Currently being hung at the gallery is an exhibition of recent donations to STEPAC’s permanent collection of more than 1,800 artworks, to open Saturday. A major piece is a huge untitled Ron Kingswood painting of waterfowl. The permanent collection is an invaluable repository of the community’s art history, including even the internationally reputed artists who have influenced it. At the entry to the 28-piece show, an abstract Riopelle lithograph.
More modest in scale is a show and sale of close to 340 miniature artworks continuing through year-end in the art gallery’s small Gallery 3. The miniatures, picturing a range of subjects in a range of styles, along with a few 3-D entries, are the work of 60 artists. Many are well-known and some, as young as 12 and 14, very talented newcomers to the local art scene. And prices? Starting at just $25.
A Christmas tradition
Each year about this time of year, it was “The.Best.Assignment.Ever.”
Lucky was the Times-Journal photographer sent to former St. John’s Anglican to photograph Lois Paddon and her kitchen crew baking those lovely sugar cookies in the shape of old St. Thomas’s Church, and icing them with the date of the historic building, 1824.
The cookies were for a very St. Thomas Christmas tradition … to be served along with hot mincemeat tarts and warm cider at an annual community Christmas carol sing at the old church. But there always also were a half-dozen for the T-J newsroom. Most of them made it back. I swear. Honest.
For almost three decades, the annual carol sing has been held on the first Sunday in December, which is the start of the Advent season on the Christian calendar, heralding Christmas.
And David Fisher’s handbill for the sing, with its advice to “Dress Warm,” always has circulated. Bundle up because the old church is not heated and, most years, it has been chilly, to say the least. Even snuggling real close in the box pews.
(I do remember the year it was so unusually warm, the Rev. Phil Uptgrove, that year’s celebrant, happily showed off the Hawaiian shirt and shorts he was wearing under his winter overcoat!)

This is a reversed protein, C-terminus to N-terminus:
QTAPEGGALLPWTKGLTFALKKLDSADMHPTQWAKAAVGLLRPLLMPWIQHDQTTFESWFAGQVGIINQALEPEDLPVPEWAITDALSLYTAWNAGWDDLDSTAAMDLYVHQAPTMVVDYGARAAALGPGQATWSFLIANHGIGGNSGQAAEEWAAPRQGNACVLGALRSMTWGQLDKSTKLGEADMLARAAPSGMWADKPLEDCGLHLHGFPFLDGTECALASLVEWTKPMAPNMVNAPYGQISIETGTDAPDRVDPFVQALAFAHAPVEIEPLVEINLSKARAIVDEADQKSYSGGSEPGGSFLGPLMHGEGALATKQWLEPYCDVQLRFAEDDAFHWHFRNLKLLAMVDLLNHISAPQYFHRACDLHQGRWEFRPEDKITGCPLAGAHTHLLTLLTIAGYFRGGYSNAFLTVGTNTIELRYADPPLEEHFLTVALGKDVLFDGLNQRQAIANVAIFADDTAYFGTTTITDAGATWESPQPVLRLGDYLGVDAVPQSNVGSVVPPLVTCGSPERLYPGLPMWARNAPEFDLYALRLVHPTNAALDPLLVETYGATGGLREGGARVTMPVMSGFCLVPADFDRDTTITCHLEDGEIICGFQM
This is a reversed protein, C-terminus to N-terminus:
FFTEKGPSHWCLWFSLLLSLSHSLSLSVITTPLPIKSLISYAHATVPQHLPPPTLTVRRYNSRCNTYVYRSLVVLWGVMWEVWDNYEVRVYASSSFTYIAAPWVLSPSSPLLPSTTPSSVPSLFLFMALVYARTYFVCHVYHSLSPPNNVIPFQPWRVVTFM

But as we all know, this year isn’t just another year, and there won’t be a 29th annual Christmas carol sing this year at Old St. Thomas’s, accompanied by a Salvation Army brass band with a collection to benefit the Sally Ann’s community ministries.
Instead, a short program of soloists is being filmed at the church and is to be shared online, the Rev. Canon Nick Wells, Old St. Thomas’s rector, says.
And viewers are being asked to donate to the Sally Ann or community charity of their choice.
Also cancelled because of COVID-19 concerns, a candle-lighted Christmas Eve service of lessons and carols.
‘Designed by notable Hal Sorrenti’
You just know a Hal Sorrenti home when you see one in Port Stanley and about.
They just look like they belong. They’re wood. They’re local.
A feature is their ship-like multi-level verticality, frequently accented by a tower.
There’s the house on Main Street in Port, on Dexter Line at Fairview, on Sunset Road at Fruit Ridge. And the one-time garden centre on the Glanworth curve … the one on the east side of the south part of the curve itself.
Here’s the bumpf for an Orchard Beach home perched on the hillside with a lookout to the lake:
“Enjoy spectacular lake views from any of the four balconies and enhance your lifestyle with its spa-like main level, spiral staircases and floor to ceiling windows. The unique architecture features several yacht-like elements, designed by notable Hal Sorrenti.”
It listed in June for $1.125 million.
I think Hal shared a particular vision for Port, along with a number of other young people who saw a future for a little fishing village that, while the future, also had deep respect for Port’s hardworking past.
I don’t know what Hal would think of Port today, where development seems to have taken the village in another direction. Several directions. Some say you could live on the beach in a little Oakville, now, if you wished. Or, a bit farther back, in a pastel-colored place somewhere in the Caribbean. (I’m just waiting for the cabana-clad to flip flop down to the lakeshore in January!). And, of course, up the hilltop, you could live in any suburb, anywhere.
Well, Hal removed some years ago to the Honduras, and built a successful design practice there.
And it’s where he now has died.
There’s an obituary online in the northshorebeacon.ca with a lovely story that demonstrates the caring character of the man:
“A man broke into his house, tied Hal’s hands behind his back and held a knife to his throat. Hal felt badly that he only had $30 and suggested that the thief return tomorrow as Hal would have $200 for him. Hal secured the money, but the thief did not return. Hal felt sorry for the guy.”
Flowers declined. An act of kindness requested in his name, instead.
* * *